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Anchoring and adjustment

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Anchoring and adjustment is a psychological heuristic said to influence the way people assess probabilities intuitively.

According to this heuristic, people start with an implicitly suggested reference point (the "anchor") and make adjustments to it to reach their estimate.

For instance, when asked to guess the percentage of African nations which are members of the United Nations, people who were first asked "Was it more or less than 45%?" guessed lower values than those who had been asked if it was more or less than 65%. The pattern has held in other experiments for a wide variety of different subjects of estimation.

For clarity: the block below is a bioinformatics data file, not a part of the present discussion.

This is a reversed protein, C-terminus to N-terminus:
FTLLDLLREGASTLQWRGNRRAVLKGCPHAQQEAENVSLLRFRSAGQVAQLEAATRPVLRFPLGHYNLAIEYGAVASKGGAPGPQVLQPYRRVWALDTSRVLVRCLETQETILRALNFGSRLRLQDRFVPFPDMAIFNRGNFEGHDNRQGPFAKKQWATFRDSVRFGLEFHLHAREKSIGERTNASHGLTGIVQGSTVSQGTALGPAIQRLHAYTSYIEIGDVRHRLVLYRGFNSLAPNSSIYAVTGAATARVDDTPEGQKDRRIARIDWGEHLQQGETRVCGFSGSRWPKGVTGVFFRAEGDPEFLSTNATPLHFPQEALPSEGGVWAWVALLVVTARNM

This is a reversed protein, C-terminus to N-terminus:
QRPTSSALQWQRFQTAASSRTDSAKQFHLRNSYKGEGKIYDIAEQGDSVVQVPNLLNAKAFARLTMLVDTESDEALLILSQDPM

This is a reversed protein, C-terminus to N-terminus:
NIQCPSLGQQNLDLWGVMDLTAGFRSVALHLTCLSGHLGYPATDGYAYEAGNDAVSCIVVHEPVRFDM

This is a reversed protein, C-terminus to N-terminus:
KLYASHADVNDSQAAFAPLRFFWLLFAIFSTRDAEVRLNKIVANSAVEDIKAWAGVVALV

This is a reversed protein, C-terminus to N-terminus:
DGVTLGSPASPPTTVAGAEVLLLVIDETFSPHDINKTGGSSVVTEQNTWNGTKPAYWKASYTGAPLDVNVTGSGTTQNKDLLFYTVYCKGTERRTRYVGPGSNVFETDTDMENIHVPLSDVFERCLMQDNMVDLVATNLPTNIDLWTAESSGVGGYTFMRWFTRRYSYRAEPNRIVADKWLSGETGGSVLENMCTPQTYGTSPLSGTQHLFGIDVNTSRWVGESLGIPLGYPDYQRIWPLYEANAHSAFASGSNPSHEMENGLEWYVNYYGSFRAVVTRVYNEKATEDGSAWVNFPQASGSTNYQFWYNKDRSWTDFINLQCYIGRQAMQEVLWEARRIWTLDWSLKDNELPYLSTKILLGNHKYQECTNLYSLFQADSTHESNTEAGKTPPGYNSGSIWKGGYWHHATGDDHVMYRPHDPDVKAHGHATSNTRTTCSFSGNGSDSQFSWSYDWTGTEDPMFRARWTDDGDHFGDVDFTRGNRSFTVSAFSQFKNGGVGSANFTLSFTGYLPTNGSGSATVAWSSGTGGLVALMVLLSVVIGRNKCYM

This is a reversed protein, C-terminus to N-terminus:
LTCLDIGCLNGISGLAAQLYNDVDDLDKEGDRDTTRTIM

Others have suggested that anchoring and adjustment affects other kinds of estimates -- ''''like perceptions of fair prices and good deals''''.

These findings support the contention of some experts in negotiation that participants should begin from extreme initial positions. The anchoring and adjustment heuristic was first theorized by Amos Tversky and Daniel Kahneman.

See alsoEdit

ReferencesEdit

  • Tversky, A. & Kahneman, D. (1974). Judgment under uncertainty: Heuristics and biases. Science, 185, 1124-1130.
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